Ambitious ‘generation next’ finance professionals intend to go solo, finds global survey

Date

22 Nov 2016

Sections

Euro & Finance
Social Europe & Jobs

Press release

Young finance professionals have their eye on a jump to a new job within the next two years, and most intend to eventually set out on their own, according to a global survey from ACCA (the Association of Chartered Certified Accountants). Called Generation Next, the survey examined the career aspirations of the younger generation in finance today.

Polling over 18,000 professionals under the age of 36, the survey found that a large majority of today’s young finance professionals intend to start their own company.

‘The next generation are aspirational, entrepreneurial and unafraid of going solo,’ said Helen Brand OBE, chief executive of ACCA.

‘They have grown up in the age of the start-up – and see themselves very much as part of it. A huge 81 per cent of respondents want to start their own company at some point in the future, with 10 per cent harbouring ambitions to do as their next career move.’

 

Generation now

The report also reveals that almost three quarters (70%) of respondents are looking to move jobs in the next two years, with 67% looking for a promotion.

Helen Brand says: “Generation next is ‘generation now’ when it comes to mobility. There is no doubt that the “job for life” is less prevalent within the modern world and employers who don’t deliver on their high expectations risk haemorrhaging their best talent to competitors, both at home and abroad. If employers want to keep hold of their talent, then they need to ensure career planning packages are available, from learning and development to talent spotting initiatives.”

 

Talent retention

Respondents indicated that they were more likely to stay with an employer if they offered the opportunity to learn and develop skills (88%), career progression opportunities (88%) and a competitive financial remuneration package (87%).

“Our future finance leaders are happy to seize the initiative in the labour market to achieve professional satisfaction. They know that demand for their skills is high and if their employer isn’t delivering, they won’t wait around. The result of that is employers can’t attract, nurture or retain the finance leaders of tomorrow in the same way they did the leaders of today,” added Helen Brand.

“So the challenge ahead for employers large and small is making sure they provide the sort of work environment and clear path for progression that the best of the next generation demand.”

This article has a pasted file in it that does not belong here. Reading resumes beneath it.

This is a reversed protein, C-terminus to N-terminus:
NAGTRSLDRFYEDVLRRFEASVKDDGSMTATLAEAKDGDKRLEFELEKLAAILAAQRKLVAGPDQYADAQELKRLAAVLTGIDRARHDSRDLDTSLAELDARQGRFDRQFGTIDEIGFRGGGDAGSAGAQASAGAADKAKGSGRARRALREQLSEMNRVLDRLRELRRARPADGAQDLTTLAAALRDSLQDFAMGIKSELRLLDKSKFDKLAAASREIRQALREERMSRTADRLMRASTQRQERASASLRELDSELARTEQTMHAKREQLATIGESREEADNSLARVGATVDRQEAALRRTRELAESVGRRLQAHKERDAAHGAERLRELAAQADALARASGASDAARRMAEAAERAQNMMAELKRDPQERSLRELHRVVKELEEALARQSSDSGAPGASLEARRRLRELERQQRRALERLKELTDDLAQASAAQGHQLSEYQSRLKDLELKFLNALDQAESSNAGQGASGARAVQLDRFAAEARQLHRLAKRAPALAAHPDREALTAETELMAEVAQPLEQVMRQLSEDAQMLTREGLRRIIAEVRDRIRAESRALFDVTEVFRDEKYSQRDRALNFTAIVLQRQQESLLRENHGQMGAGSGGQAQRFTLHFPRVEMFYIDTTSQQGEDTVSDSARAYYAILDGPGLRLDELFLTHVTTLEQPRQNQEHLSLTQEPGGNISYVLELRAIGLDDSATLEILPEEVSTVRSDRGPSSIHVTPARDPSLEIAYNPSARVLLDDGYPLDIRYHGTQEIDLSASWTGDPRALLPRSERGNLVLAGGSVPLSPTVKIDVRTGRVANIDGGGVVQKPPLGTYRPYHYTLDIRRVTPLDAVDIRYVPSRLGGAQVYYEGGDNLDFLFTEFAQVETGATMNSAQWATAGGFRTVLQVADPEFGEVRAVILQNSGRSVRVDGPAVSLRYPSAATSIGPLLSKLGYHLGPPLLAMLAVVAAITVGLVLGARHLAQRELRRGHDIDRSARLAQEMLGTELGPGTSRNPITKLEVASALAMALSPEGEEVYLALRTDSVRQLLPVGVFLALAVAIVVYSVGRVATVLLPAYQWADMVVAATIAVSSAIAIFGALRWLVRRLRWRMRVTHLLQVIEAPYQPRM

The ‘company woman’

While generation next employees of both genders sought rapid career progression, female respondents were more likely to show loyalty to their current employer than their male counterparts.

“The research shows that women are more likely to be happy with their current remuneration (36%, compared to 30% of men) and to expect to stay with their current employer in their next role (42%, compared to 37% of men),” added Helen Brand.

“And while men and women were equally likely to seek roles on the basis of remuneration and career progression, the research does indicate that females in generation next are still expecting to balance their job with family life. Women are more likely to accept a role on the basis of work life balance (87%, compared to 69% of men) and flexible working arrangements (75%, compared to 69% of men).”

 

Rise of the robots

Much has been written over the past few years on the threat of automation to jobs, but for the next generation of accountants, the rise of the robots presents an opportunity, not a risk.

“The next generation understands that automation will replace the need for human capital across a number of functions, but far from being threatened by this, they see it as an opportunity to free up time for strategic activities.

“More than half (57%) of respondents believe that technology will replace many entry level roles in the profession. However 84% say that technology will enable them to focus on much higher value-added activity.”

 

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For media enquiries, contact:

Adele Gilbert, ACCA Newsroom

T: +44 (0)20 7059 5077

M: +44 (0)7753 242 464
E: adele.gilbert@accaglobal.com

Twitter @ACCANews

 

Notes to Editors

 

About ACCA

ACCA (the Association of Chartered Certified Accountants) is the global body for professional accountants. It offers business-relevant, first-choice qualifications to people of application, ability and ambition around the world who seek a rewarding career in accountancy, finance and management.

ACCA supports its 188,000 members and 480,000 students in 178 countries, helping them to develop successful careers in accounting and business, with the skills required by employers. ACCA works through a network of 100 offices and centres and more than 7,110 Approved Employers worldwide, who provide high standards of employee learning and development. Through its public interest remit, ACCA promotes appropriate regulation of accounting and conducts relevant research to ensure accountancy continues to grow in reputation and influence.

Founded in 1904, ACCA has consistently held unique core values: opportunity, diversity, innovation, integrity and accountability. It believes that accountants bring value to economies in all stages of development and seek to develop capacity in the profession and encourage the adoption of global standards. ACCA’s core values are aligned to the needs of employers in all sectors and it ensures that through its range of qualifications, it prepares accountants for business. ACCA seeks to open up the profession to people of all backgrounds and remove artificial barriers, innovating its qualifications and delivery to meet the diverse needs of trainee professionals and their employers. More information is here: www.accaglobal.com